Hoy's world changed forever after his all-conquering displays at the Beijing Games, returning home with three gold medals. A knighthood followed.
His momentous performances in China have firmly established the burly Scot - along with world heptathlon champion Jessica Ennis - as the most ubiquitous symbol of GB's London medal hopes.
But the 35-year-old has not had it all his own way since those famous two and a half weeks in the Far East. May's World Championships brought three medals, but none of them the golds that became a habit in China.
"I think what will happen is it will be Olympic year and you find that extra little bit in your training," said Hoy. "I have been so busy with so many other things that your life isn't about getting up, riding your bike, and then going to bed.
"It's about doing a media appearance here or a charity thing there or a sponsor event and everyone wants a little bit of your time. It's amazing because people are so keen to get you involved and it's very flattering but at the same time you have to realise that after London you can do what you want and be available or anything, 24 hours a day virtually.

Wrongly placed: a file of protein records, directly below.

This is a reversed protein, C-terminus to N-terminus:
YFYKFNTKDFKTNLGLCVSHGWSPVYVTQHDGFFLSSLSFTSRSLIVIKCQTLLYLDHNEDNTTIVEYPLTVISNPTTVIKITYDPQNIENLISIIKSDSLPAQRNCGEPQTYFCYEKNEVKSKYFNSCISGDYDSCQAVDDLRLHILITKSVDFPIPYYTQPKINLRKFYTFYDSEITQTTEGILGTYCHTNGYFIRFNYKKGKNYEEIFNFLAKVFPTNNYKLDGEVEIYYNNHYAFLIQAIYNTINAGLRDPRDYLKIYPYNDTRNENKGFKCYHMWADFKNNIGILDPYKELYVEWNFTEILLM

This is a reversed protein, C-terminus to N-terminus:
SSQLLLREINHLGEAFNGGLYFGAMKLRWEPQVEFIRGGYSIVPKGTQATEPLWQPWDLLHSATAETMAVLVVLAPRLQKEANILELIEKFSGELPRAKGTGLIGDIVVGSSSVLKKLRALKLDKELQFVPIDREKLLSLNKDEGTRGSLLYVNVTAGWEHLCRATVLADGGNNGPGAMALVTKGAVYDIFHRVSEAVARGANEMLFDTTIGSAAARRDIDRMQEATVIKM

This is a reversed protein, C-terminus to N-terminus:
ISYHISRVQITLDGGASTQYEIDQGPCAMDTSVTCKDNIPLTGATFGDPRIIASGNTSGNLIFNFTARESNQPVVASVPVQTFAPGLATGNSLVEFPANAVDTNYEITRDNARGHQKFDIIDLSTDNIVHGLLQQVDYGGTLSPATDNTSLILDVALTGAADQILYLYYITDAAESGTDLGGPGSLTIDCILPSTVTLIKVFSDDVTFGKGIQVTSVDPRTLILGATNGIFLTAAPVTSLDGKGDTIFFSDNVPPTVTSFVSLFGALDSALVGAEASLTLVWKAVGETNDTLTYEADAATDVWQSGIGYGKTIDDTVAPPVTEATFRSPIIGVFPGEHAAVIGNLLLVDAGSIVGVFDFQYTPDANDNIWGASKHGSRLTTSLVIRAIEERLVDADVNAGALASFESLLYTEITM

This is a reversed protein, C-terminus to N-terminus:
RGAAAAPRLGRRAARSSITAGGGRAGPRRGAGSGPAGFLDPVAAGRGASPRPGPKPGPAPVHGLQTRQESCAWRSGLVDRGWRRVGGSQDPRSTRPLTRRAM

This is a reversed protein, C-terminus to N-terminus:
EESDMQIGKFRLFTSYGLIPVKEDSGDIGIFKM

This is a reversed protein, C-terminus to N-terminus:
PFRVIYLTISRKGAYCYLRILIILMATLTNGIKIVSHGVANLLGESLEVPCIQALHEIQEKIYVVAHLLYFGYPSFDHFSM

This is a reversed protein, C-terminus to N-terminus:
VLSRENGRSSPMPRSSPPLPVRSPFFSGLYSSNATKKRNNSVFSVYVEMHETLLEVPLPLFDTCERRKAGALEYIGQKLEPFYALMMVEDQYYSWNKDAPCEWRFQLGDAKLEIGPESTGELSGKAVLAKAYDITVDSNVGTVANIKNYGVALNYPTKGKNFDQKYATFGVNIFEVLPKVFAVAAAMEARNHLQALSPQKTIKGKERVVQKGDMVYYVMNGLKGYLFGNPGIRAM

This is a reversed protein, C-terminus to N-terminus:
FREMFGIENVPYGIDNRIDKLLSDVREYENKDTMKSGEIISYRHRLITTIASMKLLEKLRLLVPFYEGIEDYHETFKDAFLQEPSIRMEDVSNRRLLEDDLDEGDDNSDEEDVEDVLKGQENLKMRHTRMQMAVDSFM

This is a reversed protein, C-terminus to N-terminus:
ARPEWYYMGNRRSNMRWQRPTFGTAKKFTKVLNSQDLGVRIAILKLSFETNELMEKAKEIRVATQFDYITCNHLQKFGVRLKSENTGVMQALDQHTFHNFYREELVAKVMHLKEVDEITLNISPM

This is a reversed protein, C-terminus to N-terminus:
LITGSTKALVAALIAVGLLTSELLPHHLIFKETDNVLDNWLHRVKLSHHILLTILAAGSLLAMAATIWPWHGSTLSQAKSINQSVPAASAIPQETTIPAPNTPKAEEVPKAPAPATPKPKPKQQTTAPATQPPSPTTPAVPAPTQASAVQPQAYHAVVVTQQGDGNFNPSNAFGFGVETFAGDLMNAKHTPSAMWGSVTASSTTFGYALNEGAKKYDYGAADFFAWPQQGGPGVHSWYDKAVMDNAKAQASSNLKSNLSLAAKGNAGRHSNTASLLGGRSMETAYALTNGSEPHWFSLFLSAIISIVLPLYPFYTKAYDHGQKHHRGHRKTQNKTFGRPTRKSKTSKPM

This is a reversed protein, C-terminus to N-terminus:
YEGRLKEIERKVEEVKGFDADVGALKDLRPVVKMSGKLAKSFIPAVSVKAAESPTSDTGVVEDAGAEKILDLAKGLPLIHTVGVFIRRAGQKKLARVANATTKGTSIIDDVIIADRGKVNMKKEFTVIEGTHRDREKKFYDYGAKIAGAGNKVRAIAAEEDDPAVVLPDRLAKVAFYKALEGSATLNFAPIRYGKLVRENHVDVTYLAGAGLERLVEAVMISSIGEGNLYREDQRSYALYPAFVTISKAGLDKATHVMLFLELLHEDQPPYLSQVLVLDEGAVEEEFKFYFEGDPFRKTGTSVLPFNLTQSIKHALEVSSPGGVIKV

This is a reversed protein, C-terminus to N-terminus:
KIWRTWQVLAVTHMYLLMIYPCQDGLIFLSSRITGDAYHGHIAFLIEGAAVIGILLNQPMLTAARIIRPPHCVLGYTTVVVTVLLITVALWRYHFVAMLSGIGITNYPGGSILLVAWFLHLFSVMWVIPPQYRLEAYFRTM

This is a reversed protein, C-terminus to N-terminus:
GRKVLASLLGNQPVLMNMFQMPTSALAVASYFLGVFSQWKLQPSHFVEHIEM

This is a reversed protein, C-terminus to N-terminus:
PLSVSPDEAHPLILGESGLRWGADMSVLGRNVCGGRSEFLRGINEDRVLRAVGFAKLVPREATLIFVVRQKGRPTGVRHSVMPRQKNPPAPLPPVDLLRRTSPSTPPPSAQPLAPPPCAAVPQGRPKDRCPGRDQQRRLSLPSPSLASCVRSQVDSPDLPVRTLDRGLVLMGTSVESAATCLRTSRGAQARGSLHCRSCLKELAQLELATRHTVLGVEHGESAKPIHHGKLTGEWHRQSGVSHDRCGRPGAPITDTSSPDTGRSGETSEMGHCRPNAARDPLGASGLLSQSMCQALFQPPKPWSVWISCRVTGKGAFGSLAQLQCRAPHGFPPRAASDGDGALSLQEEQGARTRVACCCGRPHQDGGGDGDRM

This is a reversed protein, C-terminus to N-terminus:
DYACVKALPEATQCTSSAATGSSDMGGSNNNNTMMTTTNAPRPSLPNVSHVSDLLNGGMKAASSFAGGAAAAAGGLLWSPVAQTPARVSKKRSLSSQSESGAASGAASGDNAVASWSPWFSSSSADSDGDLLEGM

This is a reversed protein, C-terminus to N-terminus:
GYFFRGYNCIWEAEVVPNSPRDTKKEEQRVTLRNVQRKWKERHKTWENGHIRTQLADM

"But until that point cycling has to be the priority and has to take precedence over everything.
"Ultimately, I know that when I am riding at my best then it takes a special ride to beat me. And so my main focus is not about trying to beat a specific rider or fending off someone or catching up someone, it's just about being the best I can because I know that when I am at my best that is all I can do and when I am at my best it is usually pretty good.
"I just don't feel like I have been there recently and that's not taking anything away from any of the guys this year but I still feel like I have been a bit off where I should be or where I could be.
"And that will hopefully come this year."
Hoy said that he would like to compete in the 2014 Commonwealth Games in Glasgow, but would not make the decision on whether to continue for that long for another year.
"I have not thought beyond London. I will let the dust settle, then see what happens," he said. "It would be a massive thing to be part of the Commonwealth Games... in Glasgow.
"What a way that would be to finish your career. It would be the perfect ending, but two years is a long time. I’ll be 38 then, so it is a challenge to be at the peak of your condition.
"You couldn’t turn up if you were less than 100 per cent because the Commonwealth standard is almost world standard."